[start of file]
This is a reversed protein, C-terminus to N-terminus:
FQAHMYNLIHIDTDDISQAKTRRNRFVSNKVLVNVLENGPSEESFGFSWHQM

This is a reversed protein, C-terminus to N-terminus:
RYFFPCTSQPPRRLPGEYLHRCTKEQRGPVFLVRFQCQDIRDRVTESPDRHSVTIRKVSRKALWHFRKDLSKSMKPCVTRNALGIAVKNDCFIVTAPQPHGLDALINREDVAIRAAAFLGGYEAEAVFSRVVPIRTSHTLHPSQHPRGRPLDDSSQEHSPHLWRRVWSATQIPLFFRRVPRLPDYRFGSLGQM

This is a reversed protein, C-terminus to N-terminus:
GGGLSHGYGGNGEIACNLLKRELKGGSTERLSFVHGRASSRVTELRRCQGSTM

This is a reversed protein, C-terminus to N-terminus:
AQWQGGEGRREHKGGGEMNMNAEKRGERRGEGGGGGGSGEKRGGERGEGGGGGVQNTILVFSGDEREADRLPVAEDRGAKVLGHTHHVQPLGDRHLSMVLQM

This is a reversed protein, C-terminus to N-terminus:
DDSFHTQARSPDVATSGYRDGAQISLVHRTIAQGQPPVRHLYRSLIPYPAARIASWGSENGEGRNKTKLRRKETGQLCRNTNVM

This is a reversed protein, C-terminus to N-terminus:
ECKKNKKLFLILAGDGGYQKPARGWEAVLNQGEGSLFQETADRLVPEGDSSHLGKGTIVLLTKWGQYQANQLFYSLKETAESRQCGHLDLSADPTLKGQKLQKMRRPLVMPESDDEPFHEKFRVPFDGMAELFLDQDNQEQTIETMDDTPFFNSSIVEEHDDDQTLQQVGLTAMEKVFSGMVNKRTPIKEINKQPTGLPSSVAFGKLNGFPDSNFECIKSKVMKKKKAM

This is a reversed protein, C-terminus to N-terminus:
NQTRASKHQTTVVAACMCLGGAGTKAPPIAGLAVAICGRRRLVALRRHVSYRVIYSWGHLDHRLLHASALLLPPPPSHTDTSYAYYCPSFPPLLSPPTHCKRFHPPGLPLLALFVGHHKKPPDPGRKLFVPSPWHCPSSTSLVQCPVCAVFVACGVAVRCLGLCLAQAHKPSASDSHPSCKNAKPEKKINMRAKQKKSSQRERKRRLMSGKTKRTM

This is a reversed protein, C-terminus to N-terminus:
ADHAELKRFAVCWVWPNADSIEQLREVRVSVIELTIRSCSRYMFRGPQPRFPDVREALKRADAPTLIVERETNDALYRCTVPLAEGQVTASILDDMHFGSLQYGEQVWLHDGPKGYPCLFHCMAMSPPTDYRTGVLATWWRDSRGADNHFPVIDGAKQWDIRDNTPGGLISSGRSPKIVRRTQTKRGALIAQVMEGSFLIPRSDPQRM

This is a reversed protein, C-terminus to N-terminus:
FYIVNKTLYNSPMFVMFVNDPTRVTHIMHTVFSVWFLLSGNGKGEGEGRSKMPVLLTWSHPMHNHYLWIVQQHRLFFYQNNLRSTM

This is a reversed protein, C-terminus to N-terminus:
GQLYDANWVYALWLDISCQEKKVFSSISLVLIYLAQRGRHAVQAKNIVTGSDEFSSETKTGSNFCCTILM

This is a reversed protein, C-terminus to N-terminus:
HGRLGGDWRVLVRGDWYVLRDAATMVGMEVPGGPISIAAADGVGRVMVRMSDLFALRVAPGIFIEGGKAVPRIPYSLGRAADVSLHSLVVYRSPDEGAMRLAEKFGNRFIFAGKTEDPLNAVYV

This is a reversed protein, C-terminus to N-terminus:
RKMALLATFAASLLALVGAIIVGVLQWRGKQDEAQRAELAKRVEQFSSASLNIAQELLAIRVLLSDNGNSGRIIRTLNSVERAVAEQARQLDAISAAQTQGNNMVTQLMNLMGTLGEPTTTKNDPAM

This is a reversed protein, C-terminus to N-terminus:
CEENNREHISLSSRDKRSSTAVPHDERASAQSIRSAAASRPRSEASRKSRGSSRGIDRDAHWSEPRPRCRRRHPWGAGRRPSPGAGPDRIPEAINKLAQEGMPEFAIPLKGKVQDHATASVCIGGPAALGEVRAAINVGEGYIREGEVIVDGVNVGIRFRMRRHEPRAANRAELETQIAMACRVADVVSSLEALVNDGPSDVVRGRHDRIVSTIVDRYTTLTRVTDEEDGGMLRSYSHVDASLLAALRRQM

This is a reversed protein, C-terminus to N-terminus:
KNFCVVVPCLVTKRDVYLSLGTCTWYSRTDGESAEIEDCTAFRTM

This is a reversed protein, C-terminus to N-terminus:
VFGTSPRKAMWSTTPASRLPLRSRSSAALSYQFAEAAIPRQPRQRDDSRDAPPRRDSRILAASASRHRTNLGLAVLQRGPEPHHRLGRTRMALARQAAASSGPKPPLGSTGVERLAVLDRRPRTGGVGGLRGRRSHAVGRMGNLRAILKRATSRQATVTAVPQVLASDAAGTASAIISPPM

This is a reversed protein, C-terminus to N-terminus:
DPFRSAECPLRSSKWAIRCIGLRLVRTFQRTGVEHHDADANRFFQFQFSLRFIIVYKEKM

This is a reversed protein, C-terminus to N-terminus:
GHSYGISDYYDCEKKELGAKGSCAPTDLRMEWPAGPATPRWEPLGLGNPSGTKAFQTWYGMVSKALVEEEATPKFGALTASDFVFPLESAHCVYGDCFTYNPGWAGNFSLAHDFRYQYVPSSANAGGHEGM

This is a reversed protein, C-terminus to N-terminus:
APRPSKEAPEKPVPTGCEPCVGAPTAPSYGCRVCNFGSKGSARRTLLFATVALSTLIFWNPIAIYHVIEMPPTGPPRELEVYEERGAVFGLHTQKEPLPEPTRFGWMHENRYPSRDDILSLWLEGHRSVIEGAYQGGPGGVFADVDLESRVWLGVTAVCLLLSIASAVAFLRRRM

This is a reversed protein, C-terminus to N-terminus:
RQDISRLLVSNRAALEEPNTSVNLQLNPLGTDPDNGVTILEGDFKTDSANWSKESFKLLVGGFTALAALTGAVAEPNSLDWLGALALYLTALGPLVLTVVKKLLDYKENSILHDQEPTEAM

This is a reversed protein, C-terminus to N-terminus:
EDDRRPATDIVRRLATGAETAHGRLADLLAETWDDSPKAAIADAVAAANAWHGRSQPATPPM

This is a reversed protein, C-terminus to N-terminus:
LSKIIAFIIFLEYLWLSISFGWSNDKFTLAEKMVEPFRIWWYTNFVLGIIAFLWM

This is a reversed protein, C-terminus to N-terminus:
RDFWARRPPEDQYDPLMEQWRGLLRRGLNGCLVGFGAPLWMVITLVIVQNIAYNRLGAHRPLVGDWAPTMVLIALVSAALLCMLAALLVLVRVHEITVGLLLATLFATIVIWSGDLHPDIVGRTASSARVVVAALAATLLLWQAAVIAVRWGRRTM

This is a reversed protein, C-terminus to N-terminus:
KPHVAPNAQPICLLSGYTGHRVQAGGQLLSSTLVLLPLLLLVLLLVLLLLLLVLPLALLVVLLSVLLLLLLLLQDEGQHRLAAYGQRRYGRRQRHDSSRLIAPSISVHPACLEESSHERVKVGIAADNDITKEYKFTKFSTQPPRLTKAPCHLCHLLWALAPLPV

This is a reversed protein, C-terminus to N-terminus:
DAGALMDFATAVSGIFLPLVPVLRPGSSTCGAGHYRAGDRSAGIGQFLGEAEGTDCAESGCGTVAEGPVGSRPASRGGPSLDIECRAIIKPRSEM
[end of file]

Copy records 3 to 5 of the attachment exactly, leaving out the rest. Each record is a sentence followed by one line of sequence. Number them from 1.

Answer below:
This is a reversed protein, C-terminus to N-terminus:
GGGLSHGYGGNGEIACNLLKRELKGGSTERLSFVHGRASSRVTELRRCQGSTM

This is a reversed protein, C-terminus to N-terminus:
AQWQGGEGRREHKGGGEMNMNAEKRGERRGEGGGGGGSGEKRGGERGEGGGGGVQNTILVFSGDEREADRLPVAEDRGAKVLGHTHHVQPLGDRHLSMVLQM

This is a reversed protein, C-terminus to N-terminus:
DDSFHTQARSPDVATSGYRDGAQISLVHRTIAQGQPPVRHLYRSLIPYPAARIASWGSENGEGRNKTKLRRKETGQLCRNTNVM